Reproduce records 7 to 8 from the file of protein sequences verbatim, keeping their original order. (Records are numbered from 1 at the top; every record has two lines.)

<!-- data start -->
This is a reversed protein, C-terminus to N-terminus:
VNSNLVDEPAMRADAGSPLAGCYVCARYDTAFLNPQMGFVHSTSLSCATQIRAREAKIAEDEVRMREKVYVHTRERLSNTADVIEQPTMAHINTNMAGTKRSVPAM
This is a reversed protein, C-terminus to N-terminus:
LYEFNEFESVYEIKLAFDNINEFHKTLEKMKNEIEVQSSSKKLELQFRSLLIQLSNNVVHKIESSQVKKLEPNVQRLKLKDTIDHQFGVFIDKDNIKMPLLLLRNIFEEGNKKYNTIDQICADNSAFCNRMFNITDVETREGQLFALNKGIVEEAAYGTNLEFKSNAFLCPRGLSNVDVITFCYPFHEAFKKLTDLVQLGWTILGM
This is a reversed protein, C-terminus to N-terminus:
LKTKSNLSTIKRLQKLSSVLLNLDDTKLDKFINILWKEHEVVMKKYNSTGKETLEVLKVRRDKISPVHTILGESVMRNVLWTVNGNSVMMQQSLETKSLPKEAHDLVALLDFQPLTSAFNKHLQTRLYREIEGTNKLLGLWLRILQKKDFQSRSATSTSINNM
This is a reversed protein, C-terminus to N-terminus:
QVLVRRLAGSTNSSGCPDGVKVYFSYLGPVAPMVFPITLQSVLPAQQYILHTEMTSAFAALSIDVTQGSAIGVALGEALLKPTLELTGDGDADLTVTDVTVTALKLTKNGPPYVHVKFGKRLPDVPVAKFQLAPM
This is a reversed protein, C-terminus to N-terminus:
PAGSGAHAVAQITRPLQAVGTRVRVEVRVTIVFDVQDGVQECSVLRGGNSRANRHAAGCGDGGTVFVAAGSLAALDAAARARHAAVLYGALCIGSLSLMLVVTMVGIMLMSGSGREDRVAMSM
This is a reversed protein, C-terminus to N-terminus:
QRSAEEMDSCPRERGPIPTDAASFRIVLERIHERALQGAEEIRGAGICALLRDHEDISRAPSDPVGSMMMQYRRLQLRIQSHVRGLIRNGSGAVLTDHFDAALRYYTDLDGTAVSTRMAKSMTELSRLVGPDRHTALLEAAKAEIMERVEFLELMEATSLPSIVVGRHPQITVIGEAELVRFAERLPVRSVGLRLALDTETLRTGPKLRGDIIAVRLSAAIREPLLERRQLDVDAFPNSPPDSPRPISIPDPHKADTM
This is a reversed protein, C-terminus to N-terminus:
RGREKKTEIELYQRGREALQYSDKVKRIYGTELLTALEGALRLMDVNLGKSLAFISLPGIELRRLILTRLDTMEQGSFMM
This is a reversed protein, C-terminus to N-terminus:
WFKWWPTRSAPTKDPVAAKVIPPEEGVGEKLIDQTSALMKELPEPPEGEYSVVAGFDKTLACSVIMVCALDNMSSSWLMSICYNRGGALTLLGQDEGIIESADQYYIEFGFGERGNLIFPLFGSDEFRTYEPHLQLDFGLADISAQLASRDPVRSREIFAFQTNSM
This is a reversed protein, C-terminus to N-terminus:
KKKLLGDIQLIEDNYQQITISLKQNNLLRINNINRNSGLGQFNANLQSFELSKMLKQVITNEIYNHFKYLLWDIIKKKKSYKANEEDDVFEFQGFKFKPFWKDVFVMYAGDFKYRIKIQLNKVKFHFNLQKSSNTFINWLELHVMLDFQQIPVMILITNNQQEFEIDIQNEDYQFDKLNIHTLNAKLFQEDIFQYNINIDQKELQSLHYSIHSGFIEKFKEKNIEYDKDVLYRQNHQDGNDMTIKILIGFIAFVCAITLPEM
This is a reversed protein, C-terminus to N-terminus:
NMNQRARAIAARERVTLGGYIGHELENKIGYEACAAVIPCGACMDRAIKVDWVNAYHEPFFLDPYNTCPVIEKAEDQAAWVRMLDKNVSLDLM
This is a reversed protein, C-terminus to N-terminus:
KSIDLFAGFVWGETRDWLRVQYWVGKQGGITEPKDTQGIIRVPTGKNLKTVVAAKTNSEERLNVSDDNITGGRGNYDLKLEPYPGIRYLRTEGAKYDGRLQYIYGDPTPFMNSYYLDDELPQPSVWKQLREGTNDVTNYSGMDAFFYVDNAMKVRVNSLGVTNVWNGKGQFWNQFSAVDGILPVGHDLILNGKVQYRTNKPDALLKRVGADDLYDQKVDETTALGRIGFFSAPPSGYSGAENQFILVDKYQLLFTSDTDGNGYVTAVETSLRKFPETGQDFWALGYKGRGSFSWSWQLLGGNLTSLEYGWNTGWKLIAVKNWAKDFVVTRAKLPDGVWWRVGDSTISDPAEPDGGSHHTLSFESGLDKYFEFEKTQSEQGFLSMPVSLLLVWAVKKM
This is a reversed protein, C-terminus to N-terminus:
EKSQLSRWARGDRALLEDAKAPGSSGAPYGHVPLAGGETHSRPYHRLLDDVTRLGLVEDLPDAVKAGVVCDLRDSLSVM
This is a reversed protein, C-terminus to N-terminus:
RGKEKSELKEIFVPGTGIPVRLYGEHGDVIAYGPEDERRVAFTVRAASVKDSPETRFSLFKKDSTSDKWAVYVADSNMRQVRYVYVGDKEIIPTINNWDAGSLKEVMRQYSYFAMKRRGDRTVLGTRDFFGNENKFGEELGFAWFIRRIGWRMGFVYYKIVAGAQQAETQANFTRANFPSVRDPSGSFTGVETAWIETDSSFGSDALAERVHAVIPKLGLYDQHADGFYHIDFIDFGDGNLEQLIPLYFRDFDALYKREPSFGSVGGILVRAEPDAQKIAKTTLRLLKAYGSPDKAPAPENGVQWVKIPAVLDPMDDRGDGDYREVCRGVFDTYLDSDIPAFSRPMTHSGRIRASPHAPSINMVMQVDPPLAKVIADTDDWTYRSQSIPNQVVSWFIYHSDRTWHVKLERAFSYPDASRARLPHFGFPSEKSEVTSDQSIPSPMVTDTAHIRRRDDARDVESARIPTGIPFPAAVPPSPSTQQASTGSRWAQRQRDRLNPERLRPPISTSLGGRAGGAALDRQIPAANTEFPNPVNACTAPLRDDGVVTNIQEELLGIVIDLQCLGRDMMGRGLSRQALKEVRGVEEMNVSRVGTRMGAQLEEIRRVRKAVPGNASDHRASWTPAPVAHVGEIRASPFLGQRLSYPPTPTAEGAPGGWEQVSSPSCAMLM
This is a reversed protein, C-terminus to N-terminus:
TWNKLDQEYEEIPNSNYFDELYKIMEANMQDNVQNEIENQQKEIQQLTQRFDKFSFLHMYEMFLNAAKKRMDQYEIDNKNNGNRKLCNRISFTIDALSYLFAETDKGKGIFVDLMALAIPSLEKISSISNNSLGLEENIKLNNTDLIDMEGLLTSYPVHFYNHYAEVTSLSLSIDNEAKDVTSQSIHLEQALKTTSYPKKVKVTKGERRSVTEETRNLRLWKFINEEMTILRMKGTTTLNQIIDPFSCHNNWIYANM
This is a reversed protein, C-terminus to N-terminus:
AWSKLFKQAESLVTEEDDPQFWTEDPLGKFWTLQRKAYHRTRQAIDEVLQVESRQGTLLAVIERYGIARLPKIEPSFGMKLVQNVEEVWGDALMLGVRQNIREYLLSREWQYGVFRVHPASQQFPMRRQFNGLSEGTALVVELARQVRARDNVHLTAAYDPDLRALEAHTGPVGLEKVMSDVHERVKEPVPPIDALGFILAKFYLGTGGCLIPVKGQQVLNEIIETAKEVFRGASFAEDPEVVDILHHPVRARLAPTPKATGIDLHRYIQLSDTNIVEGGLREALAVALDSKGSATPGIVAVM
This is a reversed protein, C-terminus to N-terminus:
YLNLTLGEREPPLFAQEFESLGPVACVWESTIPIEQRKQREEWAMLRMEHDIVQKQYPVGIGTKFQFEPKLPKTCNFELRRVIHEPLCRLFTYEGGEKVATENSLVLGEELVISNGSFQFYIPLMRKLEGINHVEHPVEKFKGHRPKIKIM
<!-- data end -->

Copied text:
This is a reversed protein, C-terminus to N-terminus:
RGREKKTEIELYQRGREALQYSDKVKRIYGTELLTALEGALRLMDVNLGKSLAFISLPGIELRRLILTRLDTMEQGSFMM
This is a reversed protein, C-terminus to N-terminus:
WFKWWPTRSAPTKDPVAAKVIPPEEGVGEKLIDQTSALMKELPEPPEGEYSVVAGFDKTLACSVIMVCALDNMSSSWLMSICYNRGGALTLLGQDEGIIESADQYYIEFGFGERGNLIFPLFGSDEFRTYEPHLQLDFGLADISAQLASRDPVRSREIFAFQTNSM